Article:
If people are happy with their lot then who am I, or indeed any of us, to comment or pass judgement. I would much rather help one person who is interesting in expanding their wine tasting and understanding rather than berating a group regarding their own lifestyle choices.

I sometime find myself defending MY choices with regard to the wine I drink. Simple things can help: explaining that the actual value of the wine in a 5.00 bottle is about 35p helps contextualise the relationship between price and quality. Also by suggesting people TASTE rather than just DRINK a wine has been known to stimulate a real interest which, if encouraged, can run and run.

Someone once told me that when life gets too hectic try tread lightly and feel the ground below your feet. Tasting rather than consuming has similar restorative powers.

At 5:28 PM, Blogger Owen Edwards said...

James Nicholls, by that definition, I'm a little bit of en elitist ;)

At 6:31 PM, Anonymous Arthur said...

I agree with Hodgson.
There are so many assumptions and misconceptions people have about what they put in their mouths.

Somewhat tangential, but this article illustrates how big a challenge it can really be to educate people about what they eat and drink:


At 8:20 PM, Anonymous David Rossi said...

Great topic. Of course we should educate people on wines. Moreover we need to put an end to the latest efforts to dumb down the topic. Wine has been an easy target for those that say it is snobby and wine writers and marketers need to make it more "accessable". That's just horsepucky! All topics: food, wine, travel, science, stereos, plumbing have their buzzwords and jargon and that's ok. It is usually very useful in talking about the subject.

When was the last time someone said the guy at Home Depot was a snob because he used a bunch of jargon to explain the difference in screen doors? They just assume he is very knowlegable and that there is a lot to know about screen doors. When a wine expert talks then it is just snobbery.

I say hooray for those that try to share their knowlege of wine and try to do it in a way that is really embracing and not just to show off.

At 10:18 PM, Anonymous Simon T said...

I would have to say no, but then what is the definition of 'better' and to what extent does seeking out 'better' matter when most people are either on hard times or working their knackers off (as businesses have streamlined their workforce) to enable them to sit down and enjoy a glass of wine to relax with, enjoy with food, company etc.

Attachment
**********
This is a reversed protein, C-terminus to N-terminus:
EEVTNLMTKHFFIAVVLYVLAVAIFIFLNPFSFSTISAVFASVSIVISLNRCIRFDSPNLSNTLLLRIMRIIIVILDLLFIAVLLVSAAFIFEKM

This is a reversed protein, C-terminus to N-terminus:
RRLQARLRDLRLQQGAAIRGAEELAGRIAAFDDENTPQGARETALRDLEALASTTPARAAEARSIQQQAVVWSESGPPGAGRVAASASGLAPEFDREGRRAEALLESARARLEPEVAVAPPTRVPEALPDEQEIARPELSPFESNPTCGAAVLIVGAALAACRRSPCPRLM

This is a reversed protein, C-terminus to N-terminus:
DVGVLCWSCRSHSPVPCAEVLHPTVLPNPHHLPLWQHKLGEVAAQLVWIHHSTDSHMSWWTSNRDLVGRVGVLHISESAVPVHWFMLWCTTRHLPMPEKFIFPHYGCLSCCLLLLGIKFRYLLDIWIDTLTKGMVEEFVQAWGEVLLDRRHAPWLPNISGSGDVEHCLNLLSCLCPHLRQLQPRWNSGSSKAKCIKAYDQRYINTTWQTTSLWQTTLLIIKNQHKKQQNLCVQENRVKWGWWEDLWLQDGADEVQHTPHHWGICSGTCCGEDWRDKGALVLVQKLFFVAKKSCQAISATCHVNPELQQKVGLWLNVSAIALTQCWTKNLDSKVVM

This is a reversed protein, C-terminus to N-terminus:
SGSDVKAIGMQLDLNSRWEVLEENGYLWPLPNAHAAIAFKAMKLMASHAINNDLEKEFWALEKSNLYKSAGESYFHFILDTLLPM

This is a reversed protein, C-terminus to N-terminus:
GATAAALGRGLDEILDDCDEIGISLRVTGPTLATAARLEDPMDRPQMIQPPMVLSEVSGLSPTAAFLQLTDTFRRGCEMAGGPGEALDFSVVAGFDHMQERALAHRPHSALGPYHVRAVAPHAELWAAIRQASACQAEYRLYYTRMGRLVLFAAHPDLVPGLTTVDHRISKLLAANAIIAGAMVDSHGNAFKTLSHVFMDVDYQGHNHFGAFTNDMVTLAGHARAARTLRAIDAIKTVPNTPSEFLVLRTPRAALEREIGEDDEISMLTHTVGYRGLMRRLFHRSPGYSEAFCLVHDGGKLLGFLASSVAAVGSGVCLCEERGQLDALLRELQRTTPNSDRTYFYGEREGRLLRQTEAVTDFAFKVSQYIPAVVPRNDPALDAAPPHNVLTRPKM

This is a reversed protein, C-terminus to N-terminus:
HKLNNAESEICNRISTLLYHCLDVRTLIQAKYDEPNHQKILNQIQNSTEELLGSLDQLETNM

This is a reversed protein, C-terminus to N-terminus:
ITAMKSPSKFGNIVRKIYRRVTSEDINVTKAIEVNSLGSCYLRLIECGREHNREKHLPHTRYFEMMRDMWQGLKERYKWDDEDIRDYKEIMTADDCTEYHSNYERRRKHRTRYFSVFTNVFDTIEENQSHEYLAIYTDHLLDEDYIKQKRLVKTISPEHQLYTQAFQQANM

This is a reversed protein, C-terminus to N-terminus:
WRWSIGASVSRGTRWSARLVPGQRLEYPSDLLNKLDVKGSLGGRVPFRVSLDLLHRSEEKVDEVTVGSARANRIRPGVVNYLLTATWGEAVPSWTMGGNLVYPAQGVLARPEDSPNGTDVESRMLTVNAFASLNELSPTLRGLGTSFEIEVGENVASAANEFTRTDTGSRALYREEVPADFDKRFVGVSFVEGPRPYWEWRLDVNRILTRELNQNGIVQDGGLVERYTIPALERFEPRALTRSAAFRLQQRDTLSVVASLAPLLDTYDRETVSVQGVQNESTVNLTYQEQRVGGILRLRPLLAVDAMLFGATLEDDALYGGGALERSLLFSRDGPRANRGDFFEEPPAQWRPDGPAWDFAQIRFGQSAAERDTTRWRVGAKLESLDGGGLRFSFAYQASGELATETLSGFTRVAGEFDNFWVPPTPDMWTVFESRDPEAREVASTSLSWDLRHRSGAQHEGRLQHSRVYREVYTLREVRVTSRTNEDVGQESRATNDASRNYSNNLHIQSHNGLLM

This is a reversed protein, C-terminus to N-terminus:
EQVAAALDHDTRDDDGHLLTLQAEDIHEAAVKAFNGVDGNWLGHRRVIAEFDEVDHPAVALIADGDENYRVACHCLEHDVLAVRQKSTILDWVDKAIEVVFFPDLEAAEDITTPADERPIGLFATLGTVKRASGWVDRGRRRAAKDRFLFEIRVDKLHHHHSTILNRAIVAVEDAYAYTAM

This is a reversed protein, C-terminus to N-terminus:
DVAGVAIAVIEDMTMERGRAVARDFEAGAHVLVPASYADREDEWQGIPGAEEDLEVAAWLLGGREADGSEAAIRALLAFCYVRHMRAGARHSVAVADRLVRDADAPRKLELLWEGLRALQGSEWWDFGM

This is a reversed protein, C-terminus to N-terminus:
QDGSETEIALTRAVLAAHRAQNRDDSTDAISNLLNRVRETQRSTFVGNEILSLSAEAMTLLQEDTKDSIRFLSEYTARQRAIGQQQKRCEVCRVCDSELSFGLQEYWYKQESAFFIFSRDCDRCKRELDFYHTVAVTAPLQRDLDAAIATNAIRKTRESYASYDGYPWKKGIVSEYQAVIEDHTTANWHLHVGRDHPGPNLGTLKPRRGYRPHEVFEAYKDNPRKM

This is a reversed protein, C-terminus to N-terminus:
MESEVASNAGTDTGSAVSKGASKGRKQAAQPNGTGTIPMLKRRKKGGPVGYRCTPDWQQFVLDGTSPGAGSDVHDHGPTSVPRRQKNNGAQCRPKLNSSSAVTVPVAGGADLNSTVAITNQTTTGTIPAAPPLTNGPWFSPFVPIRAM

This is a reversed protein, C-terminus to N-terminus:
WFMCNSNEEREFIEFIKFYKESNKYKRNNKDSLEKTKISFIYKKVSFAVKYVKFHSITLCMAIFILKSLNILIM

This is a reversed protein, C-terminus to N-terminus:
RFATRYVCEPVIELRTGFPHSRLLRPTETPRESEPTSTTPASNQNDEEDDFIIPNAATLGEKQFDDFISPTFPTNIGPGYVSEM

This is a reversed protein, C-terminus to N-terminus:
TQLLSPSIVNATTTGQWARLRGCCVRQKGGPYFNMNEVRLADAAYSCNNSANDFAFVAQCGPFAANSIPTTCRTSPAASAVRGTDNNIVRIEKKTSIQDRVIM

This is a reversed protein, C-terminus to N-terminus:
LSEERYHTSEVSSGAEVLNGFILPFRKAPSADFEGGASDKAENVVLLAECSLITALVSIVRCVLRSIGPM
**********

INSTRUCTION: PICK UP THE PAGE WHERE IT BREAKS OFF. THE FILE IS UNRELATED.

The readers of this blog are probably trade linked to wine and so not representative of the market. I personally work for a wine business and do you know what, whilst I ceaselessly share the finer ends of our portfolio with friends and family, once you get past a certain quality point (say 7-10 'retail' benchmark wines)they all fall into the ubiquitous 'lovely' category as the liquid passes the lips.
Also, 'better' is dependant on your need state.. Sausages and Mash on a Thursday and a bottle of 4-5 wine can be great.
Finally, from recent travels to Spain/France I would concur that we have a lot in common with our European cousins - most people in these countries drink lots of cheap wine and occasionally better wine when they gather round the family table for celebrations, it's just that maybe we only do the 'family table' thing at Christmas.
There you go Jamie, better wine is for life, not just for Christmas !

At 2:56 AM, Anonymous Chuck said...

The friends I drink wine with come in three varieties:

1. People who have no interest in learning about finer wines. On 4 or 5 occasions I have tried to excite a couple who are good friends of ours with very nice bottles of wine at dinner. They are good-natured about it, and one even has a very perceptive palate (the wife). But they are always at least as excited to open up their $5 bottle of grocery wine after the second course, touting it as "really good"!

2. People who have no palate. My mother and father both love wine, and I have shared lovely bottles with them as well. Their reaction to a nice 1er cru burgundy? "Tastes like red wine."

3. People who fall into neither category #1 or #2. This is by far the smallest group.

In short, it seems to me that you can waste a lot of breath and a lot of good wine trying to "educate people". You need to find out if they will be good "students" first!